IBM Prepping Channel Partners in Four Key Growth Segments, Says Top Channel Exec

Vendor is steadily “building out channel capacity” and partner capabilities in business analytics, Smarter Planet, cloud computing and growth markets.

August 22, 2011

D.H. Kass

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IBM Corp. is preparing the core of its channel base--traditional resellers, solution providers and system integrators--to sell into four key areas the vendor staked out earlier this year in a five-year plan to maximize growth, said Rich Hume, IBM general manager, Global Business Partners, in an IT ChannelPlanet interview.

Hume said that IBM has homed in on its Smarter Planet initiative, business analytics, cloud computing and growth markets in Asia Pacific and Eastern Europe as primary growth drivers through 2015. So far this year, each of those sectors has produced measurable year-over-year sales increases, he said.

“We want to make sure that beyond our basic business that we’ve properly positioned the channel to participate across these four segments,” Hume said.

“It’s where we will get the best growth and it’s important that our partners are aligned with where IBM is going so that they can assist us to deliver the highest value proposition to clients,” he said.

Not only is IBM driving demand for channel partners with a previously-announced $100 million marketing investment, it also has added custom initiatives for business analytics and new industry certifications toting premium sales opportunities and benefits for participants, Hume said.

For example, the vendor’s cloud certification offers lucrative business development funds for properly equipped channel partners, he said.

Those investments appear to be delivering favorable results. Hume said that sales tied to its Smarter Planet initiative, in which positive business outcomes frame industry solutions, grew 50 percent year-over-year.

Channel partners participated in 45 percent of the 900 Smarter Planet engagements last year, 15 percent of which involved mid-market clients, he said.

“Partners are participating in Smarter Planet quite significantly,” he said. “Smarter Planet scales from the enterprise through smaller businesses, it’s not just an enterprise thought,” he said.

Among IBM’s other three key growth areas, business analytics sales rose about 20 percent year-over-year, cloud-based revenue doubled from last year’s totals and the vendor posted what Hume characterized as “strong double-digit increases” in the first six months of 2011 in growth markets.

While Hume declined to attach current sales levels to any of the four sectors, he said IBM expects that by 2015 its Smarter Planet business will reach about $10 billion, business analytics some $16 billion, and cloud computing at least $7 billion--$3 billion of which will be incremental new business with the remainder counted as displacement of existing IBM infrastructure with new technology. Growth markets could generate 30 percent of the vendor’s technology business by 2015 and account for about half of its overall revenue growth from 2011 through 2015, he said.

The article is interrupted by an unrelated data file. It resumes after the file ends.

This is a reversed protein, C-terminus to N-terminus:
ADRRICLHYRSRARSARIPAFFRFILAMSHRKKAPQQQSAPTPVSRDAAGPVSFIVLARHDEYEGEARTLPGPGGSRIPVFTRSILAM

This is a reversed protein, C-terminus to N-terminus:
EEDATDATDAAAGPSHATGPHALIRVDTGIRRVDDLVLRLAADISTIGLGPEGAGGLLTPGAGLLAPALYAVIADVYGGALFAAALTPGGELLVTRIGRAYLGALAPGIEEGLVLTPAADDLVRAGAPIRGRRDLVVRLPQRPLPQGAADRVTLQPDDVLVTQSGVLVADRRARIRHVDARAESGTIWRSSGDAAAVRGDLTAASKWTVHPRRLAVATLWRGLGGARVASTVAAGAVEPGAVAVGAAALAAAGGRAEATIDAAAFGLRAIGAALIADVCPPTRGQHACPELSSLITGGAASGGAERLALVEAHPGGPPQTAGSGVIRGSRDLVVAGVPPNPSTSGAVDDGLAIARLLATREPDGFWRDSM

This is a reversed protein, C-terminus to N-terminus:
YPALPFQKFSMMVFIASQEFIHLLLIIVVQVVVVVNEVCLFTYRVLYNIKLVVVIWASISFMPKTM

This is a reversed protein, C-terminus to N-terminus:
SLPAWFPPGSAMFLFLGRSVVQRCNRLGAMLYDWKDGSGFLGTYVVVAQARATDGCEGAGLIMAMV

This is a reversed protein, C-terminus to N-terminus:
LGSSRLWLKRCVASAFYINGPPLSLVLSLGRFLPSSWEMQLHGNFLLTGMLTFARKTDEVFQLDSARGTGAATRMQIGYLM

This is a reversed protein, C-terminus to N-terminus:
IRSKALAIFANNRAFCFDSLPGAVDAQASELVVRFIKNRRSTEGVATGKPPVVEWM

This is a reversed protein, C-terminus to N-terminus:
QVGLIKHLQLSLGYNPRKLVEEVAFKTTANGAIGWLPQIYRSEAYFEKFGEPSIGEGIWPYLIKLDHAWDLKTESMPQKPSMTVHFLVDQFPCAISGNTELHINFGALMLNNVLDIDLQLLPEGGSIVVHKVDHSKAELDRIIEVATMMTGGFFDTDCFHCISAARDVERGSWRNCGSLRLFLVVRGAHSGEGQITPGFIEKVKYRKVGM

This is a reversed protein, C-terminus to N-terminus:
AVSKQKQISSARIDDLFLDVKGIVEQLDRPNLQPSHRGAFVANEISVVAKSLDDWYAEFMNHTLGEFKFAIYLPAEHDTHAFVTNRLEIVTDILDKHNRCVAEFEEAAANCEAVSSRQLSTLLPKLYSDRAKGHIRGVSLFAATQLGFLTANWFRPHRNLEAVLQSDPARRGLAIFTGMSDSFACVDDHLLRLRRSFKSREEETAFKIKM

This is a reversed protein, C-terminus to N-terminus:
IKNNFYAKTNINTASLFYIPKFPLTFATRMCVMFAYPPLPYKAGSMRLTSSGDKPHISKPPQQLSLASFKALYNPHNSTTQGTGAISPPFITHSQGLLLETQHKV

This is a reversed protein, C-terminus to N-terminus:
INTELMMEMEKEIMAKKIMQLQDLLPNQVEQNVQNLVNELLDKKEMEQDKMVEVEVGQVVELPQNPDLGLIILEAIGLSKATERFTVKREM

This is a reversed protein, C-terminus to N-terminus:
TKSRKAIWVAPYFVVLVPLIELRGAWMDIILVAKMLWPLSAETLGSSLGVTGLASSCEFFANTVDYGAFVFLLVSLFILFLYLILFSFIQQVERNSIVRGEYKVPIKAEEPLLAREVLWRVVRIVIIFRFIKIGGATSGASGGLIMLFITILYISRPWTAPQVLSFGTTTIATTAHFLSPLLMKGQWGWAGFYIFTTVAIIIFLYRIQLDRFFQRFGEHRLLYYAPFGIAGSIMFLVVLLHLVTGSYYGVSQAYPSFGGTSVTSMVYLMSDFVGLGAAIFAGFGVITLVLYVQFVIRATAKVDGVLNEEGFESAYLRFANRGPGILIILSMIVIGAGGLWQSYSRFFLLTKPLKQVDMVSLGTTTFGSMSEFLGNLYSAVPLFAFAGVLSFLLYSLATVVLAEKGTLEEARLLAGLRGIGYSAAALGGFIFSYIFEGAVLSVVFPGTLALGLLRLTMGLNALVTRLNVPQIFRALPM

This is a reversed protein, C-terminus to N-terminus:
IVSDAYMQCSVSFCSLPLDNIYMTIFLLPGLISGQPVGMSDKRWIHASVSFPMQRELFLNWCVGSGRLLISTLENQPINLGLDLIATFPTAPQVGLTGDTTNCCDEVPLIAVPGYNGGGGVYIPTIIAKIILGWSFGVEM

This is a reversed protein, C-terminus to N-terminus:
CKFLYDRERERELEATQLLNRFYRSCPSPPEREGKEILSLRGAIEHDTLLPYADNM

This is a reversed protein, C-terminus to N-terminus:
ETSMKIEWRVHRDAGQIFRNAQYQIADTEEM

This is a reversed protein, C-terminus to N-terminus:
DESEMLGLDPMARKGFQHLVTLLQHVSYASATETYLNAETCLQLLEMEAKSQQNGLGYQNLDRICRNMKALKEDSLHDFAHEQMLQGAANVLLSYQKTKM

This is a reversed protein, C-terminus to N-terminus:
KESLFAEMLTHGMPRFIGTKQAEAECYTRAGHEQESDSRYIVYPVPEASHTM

“Our partner ecosystem is key to helping IBM deliver big growth,” he said.

As evidence, Hume suggested that IBM’s jump in mid-market sales was a direct result of the vendor’s decision 18 months ago to funnel all sales from that segment through channel partners.

Mid-market makeover

“We were dissatisfied with our results in the mid-market pre-2010,” he said. “We realized that complexity was the enemy of how we had gone to market previously so we redesigned the model to make business partners the primary route to market across IBM solutions,” he said.

“With the new mid-market sales model, we’ve over-achieved our expectations, and, in the last year and a half, we’ve been very satisfied with the performance of our channel,” he said. “We’ve focused on providing solutions instead of point products to our clients in that space and the results have been robust.”

With cloud computing, Hume said that “just about any IBM business partner of any type can and should participate in the cloud.” Right now, a majority of the vendor’s channel partners either sell IBM’s public cloud services or are involved in designing and building private clouds, he said.

But going forward, the vendor intends to engage in greater numbers with managed service providers (MSPs) who can act as what IBM calls “cloud operators” that “stand up an infrastructure providing a common set of services within an industry or meet the specific cloud needs of a client,” Hume said.

He said that IBM’s North America-based channel partners currently did not command managed services capabilities at the same level as their counterparts in Europe.

“Managed service providers have a first-mover advantage in the mid-market space,” he said. “We’re going to focus on building out our relationships with MSPs,” he said.

TAGS: cloud computing,IBM,business analytics,channel partner,Rich Hume

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